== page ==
Letters to the Editor: cruise ships and smoking laws

The cruise ship Ovation of the Seas. Photo: Getty Images/file
The cruise ship Ovation of the Seas. Photo: Getty Images/file
Today's Letters to the Editor from readers cover topics including the environmental impact of cruise ships, the relaxation of smoking regulations, and the gift of railway.


Cruise cancellations: no dismay right here

It was reported (ODT 27.11.23) that the Dunedin hospitality sector was "disappointed" when two more cruise ships "pulled the pin" on visits to the city in the last few days. Between them the two ships, Ovation of the Seas and the Pacific Adventurer, have a total capacity of 7000 passengers.

Speight’s Ale House owner and Hospitality New Zealand branch president Mark Scully was quoted as saying "Everybody looks forward to the cruise ships, so it’s always disappointing when they’re cancelled".

I would argue that not everyone was "disappointed" and as a small tourism operator myself I do feel entitled to comment.

Many people are not aware that the typical cruise ship passenger emits significantly more carbon dioxide per kilometre than an economy class plane passenger. This is because their diesel engines are always on – even in port – to provide power for the pokie machines and the waterslides etc.

Cruise ships don’t just pollute the air. They pollute the water, too. On top of the grey water they discharge into the oceans, often filled with chemicals, they have been known to illegally dump oil, plastic waste and other contaminated waste and to falsify their log books to hide these actions.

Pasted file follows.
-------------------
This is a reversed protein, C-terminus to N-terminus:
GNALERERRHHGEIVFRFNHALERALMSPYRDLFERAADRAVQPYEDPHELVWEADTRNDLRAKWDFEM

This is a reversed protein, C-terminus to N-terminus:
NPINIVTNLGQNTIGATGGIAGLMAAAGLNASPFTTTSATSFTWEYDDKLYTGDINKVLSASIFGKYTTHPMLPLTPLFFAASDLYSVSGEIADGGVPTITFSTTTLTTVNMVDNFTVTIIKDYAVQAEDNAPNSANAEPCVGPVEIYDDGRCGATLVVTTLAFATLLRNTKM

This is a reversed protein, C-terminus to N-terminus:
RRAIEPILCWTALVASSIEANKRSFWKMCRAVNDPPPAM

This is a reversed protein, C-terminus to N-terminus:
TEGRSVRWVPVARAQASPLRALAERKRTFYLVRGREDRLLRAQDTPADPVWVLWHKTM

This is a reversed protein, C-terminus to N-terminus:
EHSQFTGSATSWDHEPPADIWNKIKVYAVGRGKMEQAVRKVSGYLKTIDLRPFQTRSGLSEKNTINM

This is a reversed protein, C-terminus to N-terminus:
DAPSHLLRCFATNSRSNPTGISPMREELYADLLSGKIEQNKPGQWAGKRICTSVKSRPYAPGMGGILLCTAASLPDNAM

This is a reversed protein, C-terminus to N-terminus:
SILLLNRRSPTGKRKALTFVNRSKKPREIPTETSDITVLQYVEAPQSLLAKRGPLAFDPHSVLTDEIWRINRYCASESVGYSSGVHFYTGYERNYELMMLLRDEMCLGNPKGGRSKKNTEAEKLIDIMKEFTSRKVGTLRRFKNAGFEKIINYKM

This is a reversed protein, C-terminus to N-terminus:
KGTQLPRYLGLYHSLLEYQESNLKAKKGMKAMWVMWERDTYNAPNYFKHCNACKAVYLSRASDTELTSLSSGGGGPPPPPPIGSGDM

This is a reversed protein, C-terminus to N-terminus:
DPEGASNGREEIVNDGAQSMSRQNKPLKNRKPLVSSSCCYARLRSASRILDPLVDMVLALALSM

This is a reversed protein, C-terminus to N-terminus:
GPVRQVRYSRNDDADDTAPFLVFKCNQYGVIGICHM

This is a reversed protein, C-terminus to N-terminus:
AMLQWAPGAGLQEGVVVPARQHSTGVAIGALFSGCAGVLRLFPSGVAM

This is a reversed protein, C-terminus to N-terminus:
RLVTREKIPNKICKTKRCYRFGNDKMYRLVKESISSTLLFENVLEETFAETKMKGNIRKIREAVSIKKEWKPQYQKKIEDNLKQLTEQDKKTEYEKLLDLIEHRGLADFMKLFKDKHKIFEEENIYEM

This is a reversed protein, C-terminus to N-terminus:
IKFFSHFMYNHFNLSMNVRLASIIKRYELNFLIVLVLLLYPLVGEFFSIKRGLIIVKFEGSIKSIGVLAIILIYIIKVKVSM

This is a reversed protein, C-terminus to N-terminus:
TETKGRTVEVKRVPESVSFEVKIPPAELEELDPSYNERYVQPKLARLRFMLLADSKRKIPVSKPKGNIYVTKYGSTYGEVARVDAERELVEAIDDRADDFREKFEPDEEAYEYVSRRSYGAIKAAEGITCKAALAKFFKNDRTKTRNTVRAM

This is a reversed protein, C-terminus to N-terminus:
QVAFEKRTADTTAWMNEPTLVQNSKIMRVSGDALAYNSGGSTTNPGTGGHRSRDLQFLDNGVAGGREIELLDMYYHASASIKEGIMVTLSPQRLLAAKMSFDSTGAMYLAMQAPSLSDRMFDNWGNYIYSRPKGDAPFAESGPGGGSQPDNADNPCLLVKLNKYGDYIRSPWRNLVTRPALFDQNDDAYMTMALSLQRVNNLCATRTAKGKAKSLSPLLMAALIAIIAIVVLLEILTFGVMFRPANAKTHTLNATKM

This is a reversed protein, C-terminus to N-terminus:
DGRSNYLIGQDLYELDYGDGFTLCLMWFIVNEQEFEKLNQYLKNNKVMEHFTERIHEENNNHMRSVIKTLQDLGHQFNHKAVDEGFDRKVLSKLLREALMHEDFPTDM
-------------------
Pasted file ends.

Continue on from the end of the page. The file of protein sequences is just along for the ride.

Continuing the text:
These giant ships are also vectors for the transmission of disease. In 2020 the Diamond Princess caught a bad case of Covid. Over 700 of the 3711 people on board got the virus and about 14 of them died.

Are the financial bonuses for some local businesses really worth these environmental impacts and health risks? Perhaps cruise ships aren’t so cruisy after all?

Bruce Mahalski
Central Dunedin


Opinions welcome

I am pleasantly surprised that the Otago Daily Times has been willing to publish a few opinion pieces about what is really going on in Gaza and the reluctance of various governments, including our own, to call on the Israeli government’s ongoing potential genocidal actions in Gaza (ODT, 13.11.23 and 24.11.23). I have no doubt that some readers might find these articles unjust, but the silent majority of New Zealanders might agree with these views. I am also impressed by the role of some of the minor political parties to stand up and make their views known, instead of being scared to be accused of being anti-Semitic.

Mathew Zacharias


Gaza settlements

Your editorial (ODT 22.11.23) aimed to find a balanced path through the complexities of Israel-Gaza conflict and for the most part, it achieved this.

However, a glaring error was made when the writer referred to "Palestinian settlers" in the West Bank. It is, of course, the Israelis who are the settlers. The ongoing construction of illegal Israeli settlements in the West Bank, on Palestinian land, is a major provocation and underlying cause of the ongoing tensions. Added to this is the aggression faced on a daily basis by Palestinians, from Israeli settlers, who attack and intimidate them and destroy olive plantations. This violence has worsened during the current escalation of hostilities. If a two-state solution is to remain at all viable, the building of Israeli settlements in the West Bank must end.

Steve King
Saint Clair


Collateral damage

There is something of a flaw in the humanity of modern man. He can slaughter a lamb, with the option of many an alternative protein plan. And where the death of an infant is simply collateral damage in a cultural/religious war plan.

R S Hogan


Smoking rules and the value of human life